4. adpowah

    adpowah Active Member

    @Mikael Eriksson Completely unrelated but can I ask what other languages do you speak?
  5. Totentanz

    Totentanz Super Moderator Staff Member

    Please site the study showing that training makes some people weaker when calorie intake is sufficient.
  6. Jester

    Jester Well-Known Member

    Abort, brother.
  7. Swedish, my first language, and a little spanish. Why?
  8. I never memorize WHERE I read something, only WHAT it says.
    And you're missing the point. The point is that everyone is different, and thus YOU have to try a training program to know if it works for YOU.
  9. Lol

    Lol Super Moderator Staff Member

    Superficially different, fundamentally the same (at least, in this context).
    Totentanz likes this.
  10. adpowah

    adpowah Active Member

    You come across as super arrogant but I figured it was a bit of a language barrier instead.
  11. Old and Grey

    Old and Grey Super Moderator Staff Member

    Some of the best studies and strength lifters come out of the Scandinavian area.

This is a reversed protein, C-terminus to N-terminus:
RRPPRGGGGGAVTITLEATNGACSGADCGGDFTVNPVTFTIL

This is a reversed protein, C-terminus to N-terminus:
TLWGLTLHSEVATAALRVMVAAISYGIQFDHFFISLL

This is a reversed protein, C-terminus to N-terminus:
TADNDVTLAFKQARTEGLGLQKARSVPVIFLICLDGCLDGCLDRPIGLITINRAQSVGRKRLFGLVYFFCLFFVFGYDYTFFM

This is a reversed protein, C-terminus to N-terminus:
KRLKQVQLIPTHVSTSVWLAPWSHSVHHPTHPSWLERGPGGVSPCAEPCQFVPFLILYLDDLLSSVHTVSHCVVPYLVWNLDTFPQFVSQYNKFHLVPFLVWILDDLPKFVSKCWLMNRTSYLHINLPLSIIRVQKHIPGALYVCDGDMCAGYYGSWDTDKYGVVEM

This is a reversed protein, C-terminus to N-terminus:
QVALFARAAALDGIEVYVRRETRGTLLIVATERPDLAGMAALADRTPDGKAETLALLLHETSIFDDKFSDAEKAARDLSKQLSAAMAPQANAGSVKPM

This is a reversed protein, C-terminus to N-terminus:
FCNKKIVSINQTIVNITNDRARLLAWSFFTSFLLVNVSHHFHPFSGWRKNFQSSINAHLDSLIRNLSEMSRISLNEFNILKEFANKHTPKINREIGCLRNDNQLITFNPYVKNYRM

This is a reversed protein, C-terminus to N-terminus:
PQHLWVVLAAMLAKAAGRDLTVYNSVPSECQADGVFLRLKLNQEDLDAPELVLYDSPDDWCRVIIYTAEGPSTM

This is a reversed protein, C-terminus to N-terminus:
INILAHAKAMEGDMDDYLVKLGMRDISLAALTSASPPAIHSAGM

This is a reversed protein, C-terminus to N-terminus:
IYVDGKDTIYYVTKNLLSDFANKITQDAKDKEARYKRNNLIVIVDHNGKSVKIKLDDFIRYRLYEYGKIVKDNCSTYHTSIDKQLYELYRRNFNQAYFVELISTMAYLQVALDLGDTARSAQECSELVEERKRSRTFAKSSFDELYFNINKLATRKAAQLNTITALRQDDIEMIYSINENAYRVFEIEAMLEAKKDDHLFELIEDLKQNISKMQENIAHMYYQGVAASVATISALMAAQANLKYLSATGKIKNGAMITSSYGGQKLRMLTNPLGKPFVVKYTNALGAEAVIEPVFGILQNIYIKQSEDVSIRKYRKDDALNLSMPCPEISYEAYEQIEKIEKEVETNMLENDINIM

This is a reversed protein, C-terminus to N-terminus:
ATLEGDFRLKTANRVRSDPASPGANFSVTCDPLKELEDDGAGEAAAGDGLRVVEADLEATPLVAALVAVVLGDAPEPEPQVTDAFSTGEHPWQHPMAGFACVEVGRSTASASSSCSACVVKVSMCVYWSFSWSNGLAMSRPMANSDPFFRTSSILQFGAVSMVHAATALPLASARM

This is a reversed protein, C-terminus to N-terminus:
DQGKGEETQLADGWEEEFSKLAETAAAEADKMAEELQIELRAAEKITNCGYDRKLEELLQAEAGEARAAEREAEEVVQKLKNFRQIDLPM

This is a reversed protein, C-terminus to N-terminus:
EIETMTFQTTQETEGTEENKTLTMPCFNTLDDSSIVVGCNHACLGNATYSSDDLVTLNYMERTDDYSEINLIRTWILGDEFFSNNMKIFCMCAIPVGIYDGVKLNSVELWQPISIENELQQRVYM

I would love to access that study you summarized. Can't you backtrack and find it?
  12. It's hard to not sound arrogant when no one gets you, right?
  13. Sorry, I've tried several times in the past, and I could not find it.
  14. mickc1965

    mickc1965 Well-Known Member

    The reason no one 'gets you' is and correct me if I am wrong your proposed routine was to start at 75% of your 1 rep max with a single rep so if your bench press 1 rep max is 100 kgs then you would do a single at 75 kgs followed the next workout with a single at 80kgs, next workout a single at 85kgs etc, honestly why do you think you will elicit hypertrophy or strength with this protocol. I now understand you are trying to gain strength but if you going to do singles then you will need to be a hell of at lot closer to your 1 rep max than doing a single at your 10rm (75%), a single at your 8rm (80%), a single at your 5rm (85%) etc
  15. Yes, as much as the 5's and 10's and 15's. Bryan says that you don't have to be close to your max, you only have to raise the weight. That means that when you start for example your 5's, your 5RM is 50 kg. But you start it with 37 kg, and you get results. You do ONLY 5, although you could do 10. My idea used the same pronciple, but with heavier weights and 1's.

    As far as I have understood Bryan, there is something magical about ADDING weight, even if it is submaximal.